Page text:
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Court Case

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Elements of Tort


Case Number: Tom v S S Kresge Co Inc 633 p 2d 439

Mae Tom went to Kresge’s store on November 15, 1977, slipped, and fell, on a clear substance on the floor. No one ever determined what the substance was, but Krese’s did sell soft drinks in the store, and customers could walk around with their drinks. Ms. Tom wishes to recover for her injuries. Can she do so?

I researched this case based on these definitions that I found from our class textbook.

A.)Tort- a civil wrong; action by another that results in damages that are recoverable.

B.) Negligence вЂ" in order to prove negligence a party must show carelessness’s or may not have thought carefully through his or her actions, but the actions were not done with the intent to cause harm.

This applies in a variety of circumstances, but it is always used when the conduct of one party did not live up to a certain minimal standards of care we are expected.

C.) But for test- but for the action or lack of action the defendant, the plaintiff would not have been injured.

D.) Proximate Cause вЂ" the foreseeability requirement of causation

F.) Damages- Plaintiff because of the high level of carelessness involved on the defendant’s part.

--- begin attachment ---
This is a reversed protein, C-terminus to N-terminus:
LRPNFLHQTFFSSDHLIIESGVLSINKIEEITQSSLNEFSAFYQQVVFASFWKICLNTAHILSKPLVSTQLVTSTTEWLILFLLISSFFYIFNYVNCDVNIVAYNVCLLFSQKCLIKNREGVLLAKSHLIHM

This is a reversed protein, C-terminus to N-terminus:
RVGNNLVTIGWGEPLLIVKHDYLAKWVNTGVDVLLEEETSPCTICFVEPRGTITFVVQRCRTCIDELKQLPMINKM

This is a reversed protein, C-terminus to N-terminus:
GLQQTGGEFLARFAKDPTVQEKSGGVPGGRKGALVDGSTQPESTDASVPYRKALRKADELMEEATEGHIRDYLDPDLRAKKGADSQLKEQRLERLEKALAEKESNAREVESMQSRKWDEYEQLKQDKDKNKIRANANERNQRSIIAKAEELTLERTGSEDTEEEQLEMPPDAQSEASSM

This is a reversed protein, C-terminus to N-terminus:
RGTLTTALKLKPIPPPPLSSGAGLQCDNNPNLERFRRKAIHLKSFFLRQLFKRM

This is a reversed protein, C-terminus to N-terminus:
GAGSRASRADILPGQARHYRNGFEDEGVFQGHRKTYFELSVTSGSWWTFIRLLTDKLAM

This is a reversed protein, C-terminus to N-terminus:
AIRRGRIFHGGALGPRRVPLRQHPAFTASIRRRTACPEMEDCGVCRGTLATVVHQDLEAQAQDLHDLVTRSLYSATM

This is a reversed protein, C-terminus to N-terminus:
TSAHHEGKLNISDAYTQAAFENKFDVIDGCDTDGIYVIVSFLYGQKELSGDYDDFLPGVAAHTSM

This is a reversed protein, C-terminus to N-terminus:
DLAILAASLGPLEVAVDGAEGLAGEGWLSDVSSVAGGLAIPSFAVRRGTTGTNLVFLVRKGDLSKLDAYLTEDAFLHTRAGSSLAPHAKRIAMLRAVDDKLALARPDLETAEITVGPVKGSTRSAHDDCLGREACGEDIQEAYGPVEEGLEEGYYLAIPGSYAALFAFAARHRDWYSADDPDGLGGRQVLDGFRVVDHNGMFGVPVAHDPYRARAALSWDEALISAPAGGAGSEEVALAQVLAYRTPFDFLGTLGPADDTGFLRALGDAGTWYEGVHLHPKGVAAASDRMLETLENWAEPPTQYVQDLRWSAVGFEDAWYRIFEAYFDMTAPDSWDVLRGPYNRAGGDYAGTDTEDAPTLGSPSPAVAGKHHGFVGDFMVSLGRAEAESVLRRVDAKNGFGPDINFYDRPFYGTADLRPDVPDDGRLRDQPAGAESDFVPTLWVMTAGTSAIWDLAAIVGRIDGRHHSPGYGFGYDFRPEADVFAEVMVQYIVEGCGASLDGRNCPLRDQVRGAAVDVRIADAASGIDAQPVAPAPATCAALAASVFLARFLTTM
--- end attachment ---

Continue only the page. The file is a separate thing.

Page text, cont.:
G.) Mode-Of-Operation - This rule looks to a business’ choice of a particular mode of operation, rather than the incident itself.

I also researched cases after this case that used this case as a precedent. I used two cases that would help with my decision. The first case that I used was Maans v. Giant of Maryland, LLC. The first link is:

In case 377 Md. 250, 263:

(2003). Section 343 reads:

A possessor of land is subject to liability for physical harm caused to his invitees by a condition on the land if, but

only if, he

(a) knows or by the exercise of reasonable care would discover the condition, and should realize that it involves an unreasonable risk of harm to such invitees, and

(b) should expect that they will not discover or realize the danger, or will fail to protect themselves against it, and

(c) fails to exercise reasonable care to protect them against the danger.

The second link that I used was Contreras vs. Walgreens #3837, an Arizona company. This is the actual case link.

During research I found out that the judge threw out the Contreras case. Judge William Brammer stated that Contreras needed to prove more to have his case heard by jury.



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